Postpartum depression

Postpartum depression (PPD) is a serious mood disorder that affects women after childbirth. Postpartum depression creates feelings of sadness, anxiety, depression and exhaustion that can greatly inhibit their ability to care for their newborn child. 


Distinct from the “Baby blues” which is a period of mood swings that affects 70% of mothers and goes away by itself within two weeks after childbirth, postpartum depression is a more serious and lasting condition affecting 1 in 7 mothers within a year after giving birth. 


APPOTEK can help with postpartum depression.


Although it’s normal to feel moody or fatigued after having a baby, postpartum depression goes well beyond that. Its symptoms are severe and can interfere with your ability to function.


Symptoms of postpartum depression vary person to person and even day to day. If you have postpartum depression, chances are you’re familiar with several of these indicators:


  • You feel sad or cry a lot, even when you don’t know why.
  • You’re exhausted, but you can’t sleep.
  • You sleep too much.
  • You can’t stop eating, or you aren’t interested in food at all.
  • You have various unexplained aches, pains, or illnesses.
  • You don’t know why you’re irritable, anxious, or angry.
  • Your moods change suddenly and without warning.
  • You feel out of control.
  • You have difficulty remembering things.
  • You can’t concentrate or make simple decisions.
  • You have no interest in things you used to enjoy.
  • You feel disconnected from your baby and wonder why you’re not filled with joy like you thought you’d be.
  • Everything feels overwhelming and hopeless.
  • You feel worthless and guilty about your feelings.
  • You feel like you can’t open up to anyone because they’ll think you’re a bad mother or take your baby, so you withdraw.
  • You want to escape from everyone and everything.
  • You have intrusive thoughts about harming yourself or your baby.


Your friends and family may notice that you’re withdrawing from them and from social activities or that you just don’t seem like yourself.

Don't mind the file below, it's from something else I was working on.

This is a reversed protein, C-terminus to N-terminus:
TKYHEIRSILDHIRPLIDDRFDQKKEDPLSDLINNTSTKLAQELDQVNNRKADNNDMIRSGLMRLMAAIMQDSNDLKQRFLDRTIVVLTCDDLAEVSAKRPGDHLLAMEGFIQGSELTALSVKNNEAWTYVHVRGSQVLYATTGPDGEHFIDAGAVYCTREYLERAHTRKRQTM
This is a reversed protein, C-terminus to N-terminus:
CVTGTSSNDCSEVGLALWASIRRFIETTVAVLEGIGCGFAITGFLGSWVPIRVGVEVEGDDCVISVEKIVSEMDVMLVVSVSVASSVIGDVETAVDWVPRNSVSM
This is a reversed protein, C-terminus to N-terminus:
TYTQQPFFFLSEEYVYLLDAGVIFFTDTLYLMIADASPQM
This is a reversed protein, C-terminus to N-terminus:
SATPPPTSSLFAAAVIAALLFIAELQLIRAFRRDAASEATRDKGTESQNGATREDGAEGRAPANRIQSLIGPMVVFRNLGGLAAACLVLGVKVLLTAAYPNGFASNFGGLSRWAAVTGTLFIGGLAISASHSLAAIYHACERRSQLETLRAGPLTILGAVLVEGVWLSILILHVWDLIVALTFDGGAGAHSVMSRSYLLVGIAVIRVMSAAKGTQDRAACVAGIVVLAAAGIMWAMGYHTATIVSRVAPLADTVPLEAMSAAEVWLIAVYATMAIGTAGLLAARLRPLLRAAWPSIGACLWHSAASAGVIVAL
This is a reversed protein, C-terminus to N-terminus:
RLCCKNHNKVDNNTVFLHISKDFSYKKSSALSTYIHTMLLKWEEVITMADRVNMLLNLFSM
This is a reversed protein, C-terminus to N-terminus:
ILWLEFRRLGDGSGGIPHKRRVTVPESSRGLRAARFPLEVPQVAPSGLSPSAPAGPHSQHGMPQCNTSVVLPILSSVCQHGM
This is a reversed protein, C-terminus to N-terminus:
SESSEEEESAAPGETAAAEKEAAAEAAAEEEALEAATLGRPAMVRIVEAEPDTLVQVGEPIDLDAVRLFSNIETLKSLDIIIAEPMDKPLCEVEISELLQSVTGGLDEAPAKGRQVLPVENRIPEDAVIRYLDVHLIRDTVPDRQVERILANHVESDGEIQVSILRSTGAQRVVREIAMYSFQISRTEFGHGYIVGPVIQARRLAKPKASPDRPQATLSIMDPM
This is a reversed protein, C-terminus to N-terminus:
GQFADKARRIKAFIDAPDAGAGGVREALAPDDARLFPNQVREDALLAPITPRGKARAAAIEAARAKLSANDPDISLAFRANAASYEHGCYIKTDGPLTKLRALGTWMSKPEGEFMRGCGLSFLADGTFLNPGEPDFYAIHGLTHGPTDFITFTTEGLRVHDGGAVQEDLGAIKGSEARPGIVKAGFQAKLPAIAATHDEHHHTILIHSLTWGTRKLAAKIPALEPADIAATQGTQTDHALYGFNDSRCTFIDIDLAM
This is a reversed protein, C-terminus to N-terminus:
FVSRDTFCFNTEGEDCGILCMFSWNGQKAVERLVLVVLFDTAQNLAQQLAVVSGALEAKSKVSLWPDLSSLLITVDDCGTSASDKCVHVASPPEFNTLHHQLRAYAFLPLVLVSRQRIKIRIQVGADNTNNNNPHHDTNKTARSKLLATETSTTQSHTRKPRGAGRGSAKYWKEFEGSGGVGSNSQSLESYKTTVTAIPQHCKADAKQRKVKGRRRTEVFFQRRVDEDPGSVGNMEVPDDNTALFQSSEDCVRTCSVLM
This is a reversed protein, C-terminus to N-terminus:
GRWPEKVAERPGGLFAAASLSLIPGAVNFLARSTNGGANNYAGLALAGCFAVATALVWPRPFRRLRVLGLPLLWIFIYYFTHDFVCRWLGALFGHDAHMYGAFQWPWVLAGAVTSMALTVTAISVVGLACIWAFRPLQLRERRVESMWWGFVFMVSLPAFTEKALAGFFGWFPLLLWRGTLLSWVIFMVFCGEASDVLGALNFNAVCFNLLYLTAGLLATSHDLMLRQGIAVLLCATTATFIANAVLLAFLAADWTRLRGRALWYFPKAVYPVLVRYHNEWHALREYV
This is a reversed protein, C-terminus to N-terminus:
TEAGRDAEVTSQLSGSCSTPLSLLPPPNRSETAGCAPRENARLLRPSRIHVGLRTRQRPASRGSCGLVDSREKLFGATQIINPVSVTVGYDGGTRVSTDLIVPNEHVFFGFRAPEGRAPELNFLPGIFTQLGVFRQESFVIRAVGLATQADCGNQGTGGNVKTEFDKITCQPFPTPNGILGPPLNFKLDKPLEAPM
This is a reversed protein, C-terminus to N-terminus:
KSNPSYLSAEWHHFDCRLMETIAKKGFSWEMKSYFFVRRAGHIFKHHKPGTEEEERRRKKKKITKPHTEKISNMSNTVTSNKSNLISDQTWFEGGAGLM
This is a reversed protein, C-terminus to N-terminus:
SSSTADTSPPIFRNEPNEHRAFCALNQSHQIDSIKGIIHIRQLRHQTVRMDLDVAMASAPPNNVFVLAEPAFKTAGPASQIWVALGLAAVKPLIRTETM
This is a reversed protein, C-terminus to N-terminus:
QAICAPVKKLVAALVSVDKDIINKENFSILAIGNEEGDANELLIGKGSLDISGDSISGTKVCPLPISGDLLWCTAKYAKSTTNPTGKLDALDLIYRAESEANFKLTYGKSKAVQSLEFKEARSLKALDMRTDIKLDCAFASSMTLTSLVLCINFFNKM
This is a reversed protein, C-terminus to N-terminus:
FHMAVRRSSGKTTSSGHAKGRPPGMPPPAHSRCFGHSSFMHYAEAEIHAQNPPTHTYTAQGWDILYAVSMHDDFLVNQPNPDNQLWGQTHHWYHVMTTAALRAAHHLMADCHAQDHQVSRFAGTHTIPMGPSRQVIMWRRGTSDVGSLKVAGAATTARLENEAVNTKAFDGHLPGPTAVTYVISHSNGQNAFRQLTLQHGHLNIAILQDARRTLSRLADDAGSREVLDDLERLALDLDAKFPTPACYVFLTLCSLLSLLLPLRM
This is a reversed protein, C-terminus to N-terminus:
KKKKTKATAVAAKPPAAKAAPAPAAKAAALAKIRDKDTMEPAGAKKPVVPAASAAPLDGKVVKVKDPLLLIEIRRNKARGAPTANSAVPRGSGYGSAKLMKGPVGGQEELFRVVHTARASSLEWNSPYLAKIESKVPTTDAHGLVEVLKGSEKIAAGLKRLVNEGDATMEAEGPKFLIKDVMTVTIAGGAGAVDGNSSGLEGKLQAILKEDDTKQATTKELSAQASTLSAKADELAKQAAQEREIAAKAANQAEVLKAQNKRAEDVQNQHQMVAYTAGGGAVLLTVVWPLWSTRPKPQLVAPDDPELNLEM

Symptoms are most likely to start within a few weeks of delivery. Sometimes, postpartum depression doesn’t surface until months later. Symptoms may let up for a day or two and then return. Without treatment, symptoms may continue to worsen.


Birth depression is a depression that can occur in connection with pregnancy. Almost one-third of those affected by PPD experience some symptoms before pregnancy, one third during pregnancy and one third after childbirth. The exact cause isn’t clear, but there are some factors that may contribute to postpartum depression. Postpartum depression may be triggered by a combination of physical changes and emotional stressors.


Baby blues is not depression. After giving birth, you can go through a period of mood swings. You can start crying for no reason and feel very worried about your child. This is normal and harmless. You can have Baby blues from a few hours up to two weeks after giving birth.


Mild depression that is not treated usually passes within six months, though it can take longer. You can improve your condition by:


  • asking for help if you need it
  • sleeping enough
  • having fixed routines
  • exercising
  • eating healthily


Therapy: conversational therapy is an effective method of treating depression. In some cases, doctors can also provide medicines – often in combination with talk-therapy. It’s also important to make some healthy choices in your daily routine.


Medication: Antidepressants have a direct effect on the brain. They alter the chemicals that regulate mood. They won’t work right away, though. It can take several weeks of taking the medication before you notice a difference in your mood. Some people have side effects while taking antidepressants. These may include fatigue, decreased sex drive, and dizziness. If side effects seem to be making your symptoms worse, tell your doctor right away. Some antidepressants are safe to take if you’re breastfeeding, but others may not be. Be sure to tell your doctor if you breastfeed. If your estrogen levels are low, your doctor may recommend hormone therapy.


Therapy: A psychiatrist, psychologist, or other mental health professional can provide counseling. Therapy can help you make sense of destructive thoughts and offer strategies for working through them.

When to consult a doctor

Seek care if the depression or anxiety lasts for more than two weeks and if you have the symptoms above. If you have previously suffered from postpartum or another type of depression, it is better to seek help before giving birth.

How APPOTEK can help

  • Consulting
  • Psychological treatment
  • Individual assessment and prescriptions and referral if necessary

Valeria Chernikova, Neurologist, M.D.